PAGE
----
April is always 30 days of crazy, and not just because of National Poetry Month. It's the month taxes are due; the month students panic about the final projects looming ahead; the month when warming temperatures inspire a smile--that quickly turns into a sneeze, a sniffle, then a wheeze, as all my pollen allergies kick in.
This year, April includes the lovely madness that is the AWP Conference. If you're going to be in Minneapolis, please consider joining us at the Best New Poets 10th Anniversary Reading on Friday morning. I'm also excited to take part in Tate Street's extension of the Favorite Poem Project, part of the initiative launched by Robert Pinsky during his tenure as Poet Laureate. I'll be talking about Elizabeth Barrett Browning's "How Do I Love Thee? (Sonnet 43)."
Browning's sonnet--or rather, a purposeful mishearing of it--gives Count the Waves its title, and the opening line serves the book's epigraph. With June 1 publication on the horizon, I'm trying not to fixate on the fact that a handful of Advanced Review Copies are out in the world. My poems are in the hands of some powerful writers and editors, who might like them (or not), who might take them on for review (or not). Will the Traveler's Vade Mecum series make enough sense? Are the acrobatics of a sestina too irksome? Did I get the order of those last five poems right?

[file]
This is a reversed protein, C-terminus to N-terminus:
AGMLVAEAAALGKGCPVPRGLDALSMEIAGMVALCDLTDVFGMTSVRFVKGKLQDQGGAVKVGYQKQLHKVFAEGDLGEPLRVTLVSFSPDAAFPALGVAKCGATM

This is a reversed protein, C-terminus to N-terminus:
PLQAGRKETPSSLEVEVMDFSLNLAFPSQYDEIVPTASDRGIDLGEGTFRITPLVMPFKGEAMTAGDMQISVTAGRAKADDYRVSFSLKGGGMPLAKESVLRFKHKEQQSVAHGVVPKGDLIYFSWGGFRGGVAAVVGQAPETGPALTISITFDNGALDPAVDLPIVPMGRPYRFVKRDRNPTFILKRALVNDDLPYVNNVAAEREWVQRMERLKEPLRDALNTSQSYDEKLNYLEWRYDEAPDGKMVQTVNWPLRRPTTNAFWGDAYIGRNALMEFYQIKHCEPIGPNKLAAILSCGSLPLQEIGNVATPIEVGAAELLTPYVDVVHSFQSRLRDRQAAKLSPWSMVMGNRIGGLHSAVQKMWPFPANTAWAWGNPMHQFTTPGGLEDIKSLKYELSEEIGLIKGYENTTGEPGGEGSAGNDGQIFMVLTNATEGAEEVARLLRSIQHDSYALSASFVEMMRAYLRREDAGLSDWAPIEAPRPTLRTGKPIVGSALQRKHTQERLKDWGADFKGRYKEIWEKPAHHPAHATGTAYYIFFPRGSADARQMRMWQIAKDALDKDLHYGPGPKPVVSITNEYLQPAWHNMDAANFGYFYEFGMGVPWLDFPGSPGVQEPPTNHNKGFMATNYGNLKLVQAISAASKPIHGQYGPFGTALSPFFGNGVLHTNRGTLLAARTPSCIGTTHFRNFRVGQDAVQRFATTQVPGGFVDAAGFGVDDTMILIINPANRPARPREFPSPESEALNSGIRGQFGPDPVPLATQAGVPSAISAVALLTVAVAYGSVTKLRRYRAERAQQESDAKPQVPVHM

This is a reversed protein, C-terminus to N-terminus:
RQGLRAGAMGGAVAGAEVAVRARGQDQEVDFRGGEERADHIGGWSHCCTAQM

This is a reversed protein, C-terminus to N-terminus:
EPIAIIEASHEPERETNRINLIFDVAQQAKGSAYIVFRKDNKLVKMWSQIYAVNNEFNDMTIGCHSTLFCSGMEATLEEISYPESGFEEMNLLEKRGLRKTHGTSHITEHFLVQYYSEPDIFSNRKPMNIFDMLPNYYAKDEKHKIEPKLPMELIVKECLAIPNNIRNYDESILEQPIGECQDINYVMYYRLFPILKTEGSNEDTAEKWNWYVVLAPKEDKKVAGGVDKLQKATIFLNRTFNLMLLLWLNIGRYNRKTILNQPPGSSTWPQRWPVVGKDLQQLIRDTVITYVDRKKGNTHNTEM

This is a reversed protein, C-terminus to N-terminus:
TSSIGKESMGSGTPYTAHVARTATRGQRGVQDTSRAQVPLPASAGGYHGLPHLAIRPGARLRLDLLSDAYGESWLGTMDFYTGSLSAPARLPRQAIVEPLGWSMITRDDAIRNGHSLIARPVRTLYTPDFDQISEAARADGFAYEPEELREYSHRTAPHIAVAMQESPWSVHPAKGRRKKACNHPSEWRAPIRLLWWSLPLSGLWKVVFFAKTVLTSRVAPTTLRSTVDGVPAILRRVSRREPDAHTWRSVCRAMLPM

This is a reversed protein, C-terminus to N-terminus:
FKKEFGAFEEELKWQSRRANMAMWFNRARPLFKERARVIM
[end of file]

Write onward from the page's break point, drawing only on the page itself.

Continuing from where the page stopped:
I'm trying not to fixate on it, but I'm failing. So it is an incredible gift to see my book given an advance mention in the summer issue of American Poets (the handsome pub of the Academy of American Poets). Here's the item:
COUNT THE WAVES
by Sandra Beasley
(W.W. Norton, June 2015)
Sandra Beasley's third collection negotiates a tense interplay between intimacy and distance, the gloss of fable and the coarser edges of lived experience: "What the parable does not tell you / is that this woman collects porcelain cats….This man knows they are tacky. Still, when the one / that had belonged to her great-aunt fell / and broke, he held her as she wept … // The parable does not care about such things." Ostensibly conversational in tone, Beasley's lines are crisp and propulsive with verbs, as they examine beauty in a new way: "No one // ever praises the ass of the peacock, grin of quills that does the heavy lifting." Such whimsical turns belie a spiritual devotion and the overall effect is suggestive of an illuminated manuscript: "The seams of our gold world weaken … Steady the hand that dares mend a sky." Beasley's poems also examine the notion of sacrifice, and look beyond easy or pleasing endings.
So much of this review gets at the heart of what the book is about; I particularly love the idea of an "illumined manuscript." Deep breath. It's foolish to be in a hurry for the finished book to arrive, because there is so much to be done between now and then. I've got a tour to plan, and a website to redesign. But my heart's a racin' towards June 1.